This page contains information that is no longer current but remains on our site for reference purposes.
Questions and Answers: USCIS Amends Immigration Regulations Relating to the Commonwealth of the Northern Mariana Islands (CNMI)
On May 8, 2008, President Bush signed into law Public Law 110-229, the Consolidated Natural Resources Act of 2008 (CNRA). Title VII of this law amended Pub. L. 94-241, the Act approving the Covenant to Establish a Commonwealth of the Northern Mariana Islands (CNMI) in Political Union with the United States. Title VII fully extends certain provisions of the immigration laws of the United States to CNMI for the first time in history. A transition period formally begins November 28, 2009.
Questions and Answers
Q. Why was this Conforming Rule developed?
A: The U.S. Department of Homeland Security’s (DHS) U.S. Citizenship and Immigration Services (USCIS) announced an interim final rule to revise the wording of immigration regulations, in order to implement new law applying to the Commonwealth of the Northern Mariana Islands (CNMI). This is basically a collection of amendments to the wording of immigration regulations, in order for current regulations to conform to changes specifically applicable to CNMI.
Q. Why is this IFR being issued by both the U.S. Department of Homeland Security (DHS) and the U.S. Department of Justice (DOJ)?
A: This conforming rule was published in today’s Federal Register jointly with the U.S. Department of Justice’s (DOJ) Executive Office for Immigration Review (EOIR). USCIS and EOIR wrote the conforming amendments to their respective regulations to comply with the Consolidated Natural Resources Act of 2008 (CNRA) and to make certain that regulations apply to persons and entities arriving in or physically present in CNMI.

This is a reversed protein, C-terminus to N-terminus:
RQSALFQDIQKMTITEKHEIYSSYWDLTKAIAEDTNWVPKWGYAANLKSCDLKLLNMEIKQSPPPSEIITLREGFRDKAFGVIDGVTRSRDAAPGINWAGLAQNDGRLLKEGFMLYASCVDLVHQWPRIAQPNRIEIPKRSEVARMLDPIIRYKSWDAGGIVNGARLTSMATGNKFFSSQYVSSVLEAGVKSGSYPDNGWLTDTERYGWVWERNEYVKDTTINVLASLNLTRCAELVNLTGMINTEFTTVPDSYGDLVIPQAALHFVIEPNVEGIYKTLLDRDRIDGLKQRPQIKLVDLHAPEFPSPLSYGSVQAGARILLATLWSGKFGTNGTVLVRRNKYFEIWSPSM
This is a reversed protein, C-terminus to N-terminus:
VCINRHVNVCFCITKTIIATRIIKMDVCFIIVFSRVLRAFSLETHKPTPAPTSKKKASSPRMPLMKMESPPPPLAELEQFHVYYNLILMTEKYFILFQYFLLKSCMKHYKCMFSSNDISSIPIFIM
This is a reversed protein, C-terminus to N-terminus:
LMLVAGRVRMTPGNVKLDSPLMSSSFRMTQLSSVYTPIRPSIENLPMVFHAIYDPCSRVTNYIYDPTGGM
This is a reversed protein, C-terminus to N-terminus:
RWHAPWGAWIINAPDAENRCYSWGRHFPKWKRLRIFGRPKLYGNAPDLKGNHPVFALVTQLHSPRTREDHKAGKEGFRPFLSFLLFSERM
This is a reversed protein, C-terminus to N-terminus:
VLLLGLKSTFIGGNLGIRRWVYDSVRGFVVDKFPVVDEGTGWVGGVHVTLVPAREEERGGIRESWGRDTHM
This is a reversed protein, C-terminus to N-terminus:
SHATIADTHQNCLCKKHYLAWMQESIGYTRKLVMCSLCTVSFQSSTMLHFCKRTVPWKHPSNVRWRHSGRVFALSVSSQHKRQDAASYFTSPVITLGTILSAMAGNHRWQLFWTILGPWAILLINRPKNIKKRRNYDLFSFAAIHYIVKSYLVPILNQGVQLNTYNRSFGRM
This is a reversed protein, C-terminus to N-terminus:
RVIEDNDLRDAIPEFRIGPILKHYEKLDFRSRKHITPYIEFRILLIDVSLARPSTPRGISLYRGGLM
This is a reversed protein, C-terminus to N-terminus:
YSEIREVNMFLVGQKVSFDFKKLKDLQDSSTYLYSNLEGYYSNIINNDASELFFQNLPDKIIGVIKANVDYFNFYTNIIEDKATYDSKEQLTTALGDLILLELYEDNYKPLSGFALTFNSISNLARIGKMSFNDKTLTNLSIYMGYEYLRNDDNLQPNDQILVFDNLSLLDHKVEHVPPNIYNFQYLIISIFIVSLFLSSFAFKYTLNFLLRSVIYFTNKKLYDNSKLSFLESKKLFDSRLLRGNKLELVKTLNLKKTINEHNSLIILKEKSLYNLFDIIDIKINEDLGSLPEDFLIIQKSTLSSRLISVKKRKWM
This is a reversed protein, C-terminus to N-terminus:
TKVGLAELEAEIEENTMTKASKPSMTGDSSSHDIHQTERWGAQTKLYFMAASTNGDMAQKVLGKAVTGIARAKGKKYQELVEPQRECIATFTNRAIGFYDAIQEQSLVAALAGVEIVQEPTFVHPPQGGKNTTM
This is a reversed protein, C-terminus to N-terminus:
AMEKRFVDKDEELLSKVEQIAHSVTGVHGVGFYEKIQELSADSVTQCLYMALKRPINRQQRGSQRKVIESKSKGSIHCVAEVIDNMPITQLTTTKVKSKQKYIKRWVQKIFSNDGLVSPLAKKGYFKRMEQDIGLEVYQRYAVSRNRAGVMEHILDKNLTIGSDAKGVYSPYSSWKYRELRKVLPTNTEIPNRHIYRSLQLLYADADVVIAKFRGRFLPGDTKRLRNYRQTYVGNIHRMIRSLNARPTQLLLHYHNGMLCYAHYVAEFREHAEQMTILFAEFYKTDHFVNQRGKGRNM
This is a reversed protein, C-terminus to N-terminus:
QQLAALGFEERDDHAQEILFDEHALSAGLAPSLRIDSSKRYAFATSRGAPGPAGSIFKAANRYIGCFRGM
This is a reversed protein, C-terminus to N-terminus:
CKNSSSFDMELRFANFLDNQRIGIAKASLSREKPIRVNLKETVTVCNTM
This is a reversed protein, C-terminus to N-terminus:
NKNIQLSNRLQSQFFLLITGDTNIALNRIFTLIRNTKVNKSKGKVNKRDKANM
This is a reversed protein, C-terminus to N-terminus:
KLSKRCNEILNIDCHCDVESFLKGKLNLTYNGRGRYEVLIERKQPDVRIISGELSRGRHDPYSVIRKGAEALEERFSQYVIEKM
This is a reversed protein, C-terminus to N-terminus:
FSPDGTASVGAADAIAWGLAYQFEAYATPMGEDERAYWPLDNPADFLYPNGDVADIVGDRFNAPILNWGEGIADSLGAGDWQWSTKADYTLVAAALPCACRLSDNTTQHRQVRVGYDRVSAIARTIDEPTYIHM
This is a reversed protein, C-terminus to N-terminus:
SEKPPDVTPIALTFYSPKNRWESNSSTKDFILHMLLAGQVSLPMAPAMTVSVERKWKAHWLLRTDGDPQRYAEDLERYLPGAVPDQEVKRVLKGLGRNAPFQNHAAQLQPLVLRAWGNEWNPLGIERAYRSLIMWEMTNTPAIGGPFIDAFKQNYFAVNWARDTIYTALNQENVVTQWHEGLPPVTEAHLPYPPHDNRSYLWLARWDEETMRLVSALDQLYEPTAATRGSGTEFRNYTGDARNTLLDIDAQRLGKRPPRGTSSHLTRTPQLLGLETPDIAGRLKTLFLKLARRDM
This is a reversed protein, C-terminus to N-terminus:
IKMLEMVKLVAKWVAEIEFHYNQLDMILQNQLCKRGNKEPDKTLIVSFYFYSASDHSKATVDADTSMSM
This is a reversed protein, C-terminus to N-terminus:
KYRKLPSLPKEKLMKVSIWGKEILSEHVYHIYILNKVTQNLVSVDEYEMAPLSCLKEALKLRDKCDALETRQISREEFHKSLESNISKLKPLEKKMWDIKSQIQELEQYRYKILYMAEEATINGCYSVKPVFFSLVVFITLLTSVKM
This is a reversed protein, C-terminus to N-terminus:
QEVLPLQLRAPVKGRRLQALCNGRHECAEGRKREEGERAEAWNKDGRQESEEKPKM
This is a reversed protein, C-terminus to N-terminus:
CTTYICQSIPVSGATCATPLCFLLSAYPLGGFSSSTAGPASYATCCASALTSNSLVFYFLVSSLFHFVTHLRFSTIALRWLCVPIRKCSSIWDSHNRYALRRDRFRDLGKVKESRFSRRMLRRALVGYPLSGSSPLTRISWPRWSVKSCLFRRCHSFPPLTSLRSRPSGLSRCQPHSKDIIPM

The U.S. Congress passed the CNRA, extending the immigration laws of the United States to CNMI, to ensure effective border controls and address national security and homeland security concerns. U.S. “immigration laws” include the Immigration and Nationality Act (INA) and “all laws, conventions, and treaties of the United States relating to the immigration, exclusion, deportation, expulsion, or removal of aliens.”
DHS administers and enforces the INA, and most laws relating to the immigration and naturalization of aliens. DOJ is responsible for the immigration courts that provide administrative adjudications of removal proceedings, and the Board of Immigration Appeals that hears appeals of immigration court decisions and certain DHS decisions. Some of the changes implemented under the CNRA affect existing regulations governing both DHS immigration policy and procedures and proceedings before immigration judges and the Board. As it is necessary to make amendments both to DHS and DOJ regulations, the DHS Secretary and the Attorney General are making conforming amendments to their respective regulations in this single rulemaking document.
Q. What does this interim final rule specifically amend?
A: This interim final rule: